Saturday, December 12, 2009

Christmas has its own hermeneutical challenges, especially ...

... the challenge of not reading more into the narratives than are there, and the challenge of thinking twice before harmonizing Matthew and Luke's narratives. Technically harmonization is possible, but, as Doug Chaplin at Clayboy observes, the cost may be that we become less 'biblical' rather than more 'biblical' by doing so.

Here is an excerpt from his thoughtful post, Ox and ass and we three kings: Christmas harmonies and evangelical humbug:

"Historically speaking, the main problem with Matthew’s story is Luke’s story, and vice versa. They can be harmonised only by careful suppression of each’s specificity. In Matthew the holy family home is always in Bethlehem. In Luke, they travel directly home to Nazareth after the forty days of Mary’s purification are up. One could go on, but the problem of historical believability is not just an issue for modern sceptics rejecting God’s work – it’s a problem of two contradictory and different narratives.

This historical use of the text is one thing. Preaching is another, and here there are at least two ways of preaching the Christmas story. The first is the one that pays attention to the text, that doesn’t harmonise the accounts, or fit the shepherds and the magi together. In this version it’s appropriate (in Year C – when Luke is the gospel?) to be sceptical about an inn and explore the idea of a guest room. It’s appropriate (in year A – when we read Matthew?) to consider Herod’s bloodthirsty reputation and the irony of astrology guiding pagans to worship, while those who have the prophecies of Scripture use them only to kill. That is a perfectly appropriate and legitimate use of Scripture in preaching, and one where my head and heart unite. I guess on that people of many views can agree."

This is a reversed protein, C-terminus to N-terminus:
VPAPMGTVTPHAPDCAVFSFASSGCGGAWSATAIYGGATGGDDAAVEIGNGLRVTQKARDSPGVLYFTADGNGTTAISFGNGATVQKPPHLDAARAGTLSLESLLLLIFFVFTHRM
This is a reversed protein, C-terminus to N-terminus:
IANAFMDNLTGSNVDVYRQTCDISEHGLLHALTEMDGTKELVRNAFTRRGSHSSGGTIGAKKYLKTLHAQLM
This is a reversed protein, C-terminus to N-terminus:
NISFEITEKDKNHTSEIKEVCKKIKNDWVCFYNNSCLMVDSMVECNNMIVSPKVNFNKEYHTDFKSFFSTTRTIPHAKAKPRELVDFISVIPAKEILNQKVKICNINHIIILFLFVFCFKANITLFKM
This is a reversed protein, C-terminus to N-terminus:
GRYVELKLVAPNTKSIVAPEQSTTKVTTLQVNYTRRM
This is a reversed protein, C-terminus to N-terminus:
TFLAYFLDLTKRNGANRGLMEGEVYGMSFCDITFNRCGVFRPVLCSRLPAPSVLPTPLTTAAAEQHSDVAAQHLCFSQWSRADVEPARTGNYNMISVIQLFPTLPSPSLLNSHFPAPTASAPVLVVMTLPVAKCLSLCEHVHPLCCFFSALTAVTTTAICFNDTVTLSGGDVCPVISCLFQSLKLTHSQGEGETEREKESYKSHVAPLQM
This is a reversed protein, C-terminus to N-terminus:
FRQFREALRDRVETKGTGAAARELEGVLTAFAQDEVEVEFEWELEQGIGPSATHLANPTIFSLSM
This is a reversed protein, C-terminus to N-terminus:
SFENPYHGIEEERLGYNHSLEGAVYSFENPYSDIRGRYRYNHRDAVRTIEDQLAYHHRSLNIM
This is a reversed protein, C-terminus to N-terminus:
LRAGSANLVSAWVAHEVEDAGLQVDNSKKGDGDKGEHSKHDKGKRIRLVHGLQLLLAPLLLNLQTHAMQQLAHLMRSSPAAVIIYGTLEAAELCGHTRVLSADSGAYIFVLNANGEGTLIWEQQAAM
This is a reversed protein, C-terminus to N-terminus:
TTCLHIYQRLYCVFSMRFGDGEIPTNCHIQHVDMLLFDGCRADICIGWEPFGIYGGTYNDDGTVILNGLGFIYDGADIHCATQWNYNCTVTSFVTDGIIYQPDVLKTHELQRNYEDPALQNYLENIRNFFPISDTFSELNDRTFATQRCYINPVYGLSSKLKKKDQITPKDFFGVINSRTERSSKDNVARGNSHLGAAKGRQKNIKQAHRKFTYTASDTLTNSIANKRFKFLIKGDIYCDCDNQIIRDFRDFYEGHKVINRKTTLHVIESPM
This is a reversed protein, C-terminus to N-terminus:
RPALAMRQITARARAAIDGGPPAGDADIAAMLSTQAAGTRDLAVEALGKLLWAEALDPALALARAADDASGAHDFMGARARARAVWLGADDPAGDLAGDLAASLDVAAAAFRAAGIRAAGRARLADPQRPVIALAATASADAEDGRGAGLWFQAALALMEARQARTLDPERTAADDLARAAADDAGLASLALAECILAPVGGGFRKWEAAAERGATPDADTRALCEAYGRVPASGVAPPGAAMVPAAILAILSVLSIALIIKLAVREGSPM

With respect to separating Matthew and Luke, I would add the small point missed by many Anglicans of my acquaintance: the wise men should only be introduced to the preaching calendar at Epiphany (6 January)!


  1. "They can be harmonised only by careful suppression of each’s specificity. In Matthew the holy family home is always in Bethlehem. In Luke, they travel directly home to Nazareth after the forty days of Mary’s purification are up."
    I am not sure what point Chaplin is trying to make, but if he is saying the two accounts contradict each other, then either one or the other is false, or both.
    But if the two accounts are independent and both true (as I believe they are), then harmonization is not illegitimate but practically demanded. Three points where Chaplin overstates his case:
    1. Matthew only mentions the 'holy family home ... in Bethlehem' in 2.1, so the 'always' is illegitimate exaggeration by him. Nobody knows whose 'oika' is in view here. But Ken Bailey - who rejects the kataluma = inn idea - believes it was the house of Joseph's relatives in Bethlehem. (See 'Poet and Peasant'.)